Friday, 25 September 2015

Art - Portrait of Shri Guru Nanak Dev Ji

Hello Everyone!

     Hope this post finds you in high spirits.  Today I am sharing my latest piece of art, next in the series, Portrait of Shri Guru Nanak Dev Ji, the first Guru of the Sikhs. Till now, this has been the fifth portrait of the the holy saint that I sketched or painted over last 10 years . It has been a delightful experience all the times.



      I have captured the development of the portrait from a simple rough sketch to the finished one in 4 photographs. Have a look at these:


             The first step is to draw a basic outline which extends an idea about the placement of various features and objects. This must be done with loose hand as it can be required to modify at any step. Not much precision is needed, but the strokes get better and natural with practice. The overall shape, the identifiable squares, circles and triangles can help here. One can move on to next step once satisfied by the rough sketch. I would advise a pencil with hard lead here, as the strokes need to be light, but not very hard, as it may restrict the flow of hand or destroy the paper surface. I have used 2 H and 2B pencil here.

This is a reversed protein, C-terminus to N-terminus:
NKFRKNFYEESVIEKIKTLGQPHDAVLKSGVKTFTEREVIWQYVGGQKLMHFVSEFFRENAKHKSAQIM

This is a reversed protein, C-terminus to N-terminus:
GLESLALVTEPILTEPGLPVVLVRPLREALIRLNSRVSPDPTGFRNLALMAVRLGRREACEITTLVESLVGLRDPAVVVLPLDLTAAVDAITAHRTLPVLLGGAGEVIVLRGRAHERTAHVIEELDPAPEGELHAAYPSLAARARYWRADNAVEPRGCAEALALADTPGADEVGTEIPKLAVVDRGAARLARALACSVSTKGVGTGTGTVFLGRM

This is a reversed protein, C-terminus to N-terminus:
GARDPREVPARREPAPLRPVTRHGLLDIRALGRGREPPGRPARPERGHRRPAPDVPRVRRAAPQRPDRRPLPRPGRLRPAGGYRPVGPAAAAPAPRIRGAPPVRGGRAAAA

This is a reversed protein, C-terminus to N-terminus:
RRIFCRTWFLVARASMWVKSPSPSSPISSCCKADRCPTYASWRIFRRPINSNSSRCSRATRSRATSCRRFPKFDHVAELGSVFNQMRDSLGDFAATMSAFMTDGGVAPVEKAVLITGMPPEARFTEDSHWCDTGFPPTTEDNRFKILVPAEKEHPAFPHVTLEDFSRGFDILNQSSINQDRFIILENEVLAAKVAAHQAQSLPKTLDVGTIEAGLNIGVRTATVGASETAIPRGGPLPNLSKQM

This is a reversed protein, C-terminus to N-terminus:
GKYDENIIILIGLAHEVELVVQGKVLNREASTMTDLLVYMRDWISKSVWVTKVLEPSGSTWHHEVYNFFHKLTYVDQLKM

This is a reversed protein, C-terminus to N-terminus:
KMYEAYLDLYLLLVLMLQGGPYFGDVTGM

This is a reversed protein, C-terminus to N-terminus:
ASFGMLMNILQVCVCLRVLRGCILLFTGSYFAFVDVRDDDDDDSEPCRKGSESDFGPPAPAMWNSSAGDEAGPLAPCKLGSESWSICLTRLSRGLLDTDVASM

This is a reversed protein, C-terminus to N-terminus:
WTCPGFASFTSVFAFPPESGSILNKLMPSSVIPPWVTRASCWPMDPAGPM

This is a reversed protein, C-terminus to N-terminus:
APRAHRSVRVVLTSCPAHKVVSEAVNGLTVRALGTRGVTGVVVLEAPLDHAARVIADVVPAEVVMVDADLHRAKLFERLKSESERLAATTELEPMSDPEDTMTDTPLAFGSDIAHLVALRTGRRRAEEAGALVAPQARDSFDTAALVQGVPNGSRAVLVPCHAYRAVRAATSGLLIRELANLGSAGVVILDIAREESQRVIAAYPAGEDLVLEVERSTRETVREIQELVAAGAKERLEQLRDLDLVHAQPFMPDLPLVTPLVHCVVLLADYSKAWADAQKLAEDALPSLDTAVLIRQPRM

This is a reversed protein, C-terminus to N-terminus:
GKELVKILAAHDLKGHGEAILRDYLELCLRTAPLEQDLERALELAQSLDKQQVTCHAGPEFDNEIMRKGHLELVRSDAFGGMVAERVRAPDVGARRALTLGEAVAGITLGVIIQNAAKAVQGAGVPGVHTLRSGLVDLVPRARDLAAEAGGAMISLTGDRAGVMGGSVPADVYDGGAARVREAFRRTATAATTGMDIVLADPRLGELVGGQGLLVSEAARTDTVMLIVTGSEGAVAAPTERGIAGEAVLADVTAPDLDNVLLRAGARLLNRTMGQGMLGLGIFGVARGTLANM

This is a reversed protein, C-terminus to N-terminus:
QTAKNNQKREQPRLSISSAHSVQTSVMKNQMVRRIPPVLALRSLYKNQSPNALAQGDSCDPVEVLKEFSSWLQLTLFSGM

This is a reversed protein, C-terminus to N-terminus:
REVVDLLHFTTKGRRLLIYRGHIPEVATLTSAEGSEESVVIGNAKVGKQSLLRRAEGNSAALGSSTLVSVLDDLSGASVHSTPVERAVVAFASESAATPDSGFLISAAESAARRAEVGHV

Now that our outline is finalised, we may pay attention to the tones. I like to block the darker shades first, then go for lights. This gives me a fair idea of the contrast to be created. But if anyone finds it easy, they may start with lighter area and gradually advancing towards the darker ones. I have used General's charcoal pencils, 2B, 4B and 6B, for outlining and filling in darker areas. 

             
              Now coming to the lighter tones, I have used H and B series pencils, Daler Rowney Willow Charcoal and Staedtler mechanical pencil (for detailing). For blending in the skin and other tones, I have used Cretacolour paper stumps, cotton buds and clothe piece. 


               Once the blending is complete, the highlights can be created by eraser or white charcoal pencil. I did the same for eyes, nose. palms and the background. Once again the dark shades are confirmed, and we get the finished portrait. Quite happy after completing it in 10 hours distributed over 3 days.

                I hope you enjoyed the post. Keep tuned for more!

-   N K Sran     


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